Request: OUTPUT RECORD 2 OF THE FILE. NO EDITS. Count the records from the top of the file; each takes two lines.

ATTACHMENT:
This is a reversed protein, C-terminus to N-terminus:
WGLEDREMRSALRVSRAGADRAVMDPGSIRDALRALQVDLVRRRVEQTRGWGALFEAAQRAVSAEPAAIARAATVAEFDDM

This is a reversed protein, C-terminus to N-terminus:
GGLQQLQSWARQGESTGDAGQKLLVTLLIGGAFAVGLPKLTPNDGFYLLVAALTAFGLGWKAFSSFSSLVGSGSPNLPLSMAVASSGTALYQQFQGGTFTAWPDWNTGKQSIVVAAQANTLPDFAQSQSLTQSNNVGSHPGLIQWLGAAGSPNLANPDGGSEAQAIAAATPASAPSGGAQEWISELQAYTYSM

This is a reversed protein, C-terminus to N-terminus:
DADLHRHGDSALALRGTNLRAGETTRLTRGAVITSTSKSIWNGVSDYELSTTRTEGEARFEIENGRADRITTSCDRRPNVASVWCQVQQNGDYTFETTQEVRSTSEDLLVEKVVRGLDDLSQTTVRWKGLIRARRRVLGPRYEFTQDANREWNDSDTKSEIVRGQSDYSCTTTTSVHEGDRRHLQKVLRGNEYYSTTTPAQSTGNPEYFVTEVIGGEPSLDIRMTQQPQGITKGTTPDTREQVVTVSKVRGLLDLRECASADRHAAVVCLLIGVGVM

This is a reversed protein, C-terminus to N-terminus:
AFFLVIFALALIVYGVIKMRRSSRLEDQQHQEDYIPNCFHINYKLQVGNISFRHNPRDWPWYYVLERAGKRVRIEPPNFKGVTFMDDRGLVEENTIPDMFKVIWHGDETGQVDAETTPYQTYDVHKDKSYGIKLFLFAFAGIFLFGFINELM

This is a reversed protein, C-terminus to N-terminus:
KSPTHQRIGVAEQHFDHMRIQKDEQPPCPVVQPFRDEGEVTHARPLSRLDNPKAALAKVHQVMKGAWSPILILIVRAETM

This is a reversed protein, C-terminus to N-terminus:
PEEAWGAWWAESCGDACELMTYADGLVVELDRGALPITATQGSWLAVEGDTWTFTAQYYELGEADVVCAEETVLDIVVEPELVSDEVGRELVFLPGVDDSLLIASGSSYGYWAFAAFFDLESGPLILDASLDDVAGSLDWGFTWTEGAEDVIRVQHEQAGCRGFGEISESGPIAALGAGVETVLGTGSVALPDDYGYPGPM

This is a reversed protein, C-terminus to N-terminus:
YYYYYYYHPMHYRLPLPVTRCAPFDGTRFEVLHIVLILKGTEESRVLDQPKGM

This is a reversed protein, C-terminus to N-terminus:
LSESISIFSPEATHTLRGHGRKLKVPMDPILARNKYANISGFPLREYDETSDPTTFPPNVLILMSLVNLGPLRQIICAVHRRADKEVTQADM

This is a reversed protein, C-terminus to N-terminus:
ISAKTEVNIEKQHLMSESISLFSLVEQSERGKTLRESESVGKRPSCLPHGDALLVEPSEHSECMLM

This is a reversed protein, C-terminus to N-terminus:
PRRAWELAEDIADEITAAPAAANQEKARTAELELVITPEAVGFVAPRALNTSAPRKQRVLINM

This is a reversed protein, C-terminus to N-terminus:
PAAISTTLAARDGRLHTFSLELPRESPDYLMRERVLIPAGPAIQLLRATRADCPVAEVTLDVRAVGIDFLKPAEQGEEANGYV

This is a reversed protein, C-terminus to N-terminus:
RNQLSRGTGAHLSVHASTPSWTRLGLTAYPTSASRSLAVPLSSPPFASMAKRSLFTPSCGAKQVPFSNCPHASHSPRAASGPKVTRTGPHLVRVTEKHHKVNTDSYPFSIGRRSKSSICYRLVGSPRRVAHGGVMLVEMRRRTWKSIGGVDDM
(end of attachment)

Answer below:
This is a reversed protein, C-terminus to N-terminus:
GGLQQLQSWARQGESTGDAGQKLLVTLLIGGAFAVGLPKLTPNDGFYLLVAALTAFGLGWKAFSSFSSLVGSGSPNLPLSMAVASSGTALYQQFQGGTFTAWPDWNTGKQSIVVAAQANTLPDFAQSQSLTQSNNVGSHPGLIQWLGAAGSPNLANPDGGSEAQAIAAATPASAPSGGAQEWISELQAYTYSM